We’d all love to travel back in time. How ‘bout a little trip to New York City circa mid-1800s? While the bartending industry has been in a lather recreating ‘ye olde’ cocktails over the past decade, two Irish lads, Sean Muldoon and Jack McGarry (of The Merchant Hotel, Belfast fame), have tried to accurately capture the past with their bar, The Dead Rabbit Grocery & Grog. The detail is remarkable, even down to the small grocery store at the back of the first floor, a ploy used to appease temperance activists in the 1840s. The New York Times has described the bar as a “time portal of a tavern” with a “Dickensian” vision of New York history. How cool is New York?

Located in the Financial District, right next door to the iconic Fraunces Tavern, the bar is housed in a Federal style, five-story landmark structure from the 1820s. The ground-floor Taproom is a sawdust-strewn pub setting for the enjoyment of craft beer, bottled punch, and whiskeys of the world, with lunch served daily. It’s the kind of place that conjures up images of New York’s infamous street gangs, the namesake of the venue (but more on that later). Move upstairs for the more dandy drinking hole. The sumptuous Parlor focuses on small plates, communal punch, and 72 historically-accurate cocktails dreamed up by the nineteenth century’s most celebrated bartenders.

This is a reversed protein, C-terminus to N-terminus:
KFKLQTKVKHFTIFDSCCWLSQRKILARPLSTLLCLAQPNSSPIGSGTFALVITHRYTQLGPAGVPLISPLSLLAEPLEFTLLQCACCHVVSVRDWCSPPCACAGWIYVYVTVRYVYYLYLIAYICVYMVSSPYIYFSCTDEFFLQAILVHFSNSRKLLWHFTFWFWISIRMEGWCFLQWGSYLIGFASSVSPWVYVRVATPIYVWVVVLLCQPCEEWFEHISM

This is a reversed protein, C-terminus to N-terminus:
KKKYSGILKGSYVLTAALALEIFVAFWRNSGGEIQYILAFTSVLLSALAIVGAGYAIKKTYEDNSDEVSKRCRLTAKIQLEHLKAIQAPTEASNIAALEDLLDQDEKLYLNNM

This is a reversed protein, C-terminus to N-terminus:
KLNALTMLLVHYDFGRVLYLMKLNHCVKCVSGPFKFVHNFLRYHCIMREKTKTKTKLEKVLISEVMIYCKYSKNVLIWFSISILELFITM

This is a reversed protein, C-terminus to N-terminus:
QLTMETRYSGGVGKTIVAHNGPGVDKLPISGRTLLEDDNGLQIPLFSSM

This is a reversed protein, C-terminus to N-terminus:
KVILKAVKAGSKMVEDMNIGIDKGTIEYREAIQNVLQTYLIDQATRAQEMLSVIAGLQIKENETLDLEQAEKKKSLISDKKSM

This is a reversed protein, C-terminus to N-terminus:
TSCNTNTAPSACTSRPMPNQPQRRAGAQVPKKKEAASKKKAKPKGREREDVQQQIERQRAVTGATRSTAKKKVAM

Having opened in February to rave reviews, the bar has already been named in Forbes Magazine’s Top 15 American Nightspots and New York Magazine’s Best Everyman’s Bar 2013. And it’s that ‘Everyman’ philosophy that underpins The Dead Rabbit’s hospitality. “We wanted to be a bar for everyone,” says McGarry, “and both bars are starting to have distinct crowds who come for what they like, be it a Whiskey Smash a la Terrington or an Amstel light.”

Known for his attention to detail and dedication to perfection with The Merchant Hotel, Sean Muldoon didn’t miss a beat when dreaming up his perfect mid 19th-century bar, with no stone left unturned. “During my research about the era I read about the gangs of New York,” he said, “the Dead Rabbits and their one-time leader John Morrissey.”

As Muldoon tells it, Morrissey came from Ireland at the age of two with his parents in 1832 and was raised in Troy, upstate New York. At 18, he headed for NYC and became embroiled in gangland activity. He went west to pan for gold in 1849, but instead got involved in gambling and opened a string of Faro houses. He was a prize fighter and became World Heavyweight Boxing Champion in 1853, after defeating Yankee Sullivan in a bout that lasted 37 rounds. He came back to New York in 1854 and challenged all his old gangster friends. In February 1855 he got into a fight with William “Bill the Butcher” Poole, which resulted in Poole’s death. In 1857 he led his gang, the Dead Rabbits, to victory in what became known as ‘The Battle of Paradise Square’, and in doing so became King of the Five Points – (think Scorcese’s Gangs of New York). After this, he got involved in politics, opened bars and gambling houses. He was really good friends with Jerry Thomas and even bought one of Thomas’s bars from him. He became a US Congressman and Member of the State Senate and founded the Saratoga Racecourse, which was the Las Vegas of its day.

“To me, John Morrissey was the link that brought together the Irish Immigrant and the Sporting Fraternity of New York in the mid 1800s,” says Muldoon. “I called the bar the Dead Rabbit after him. We opened on February 12th, the date of his birthday.”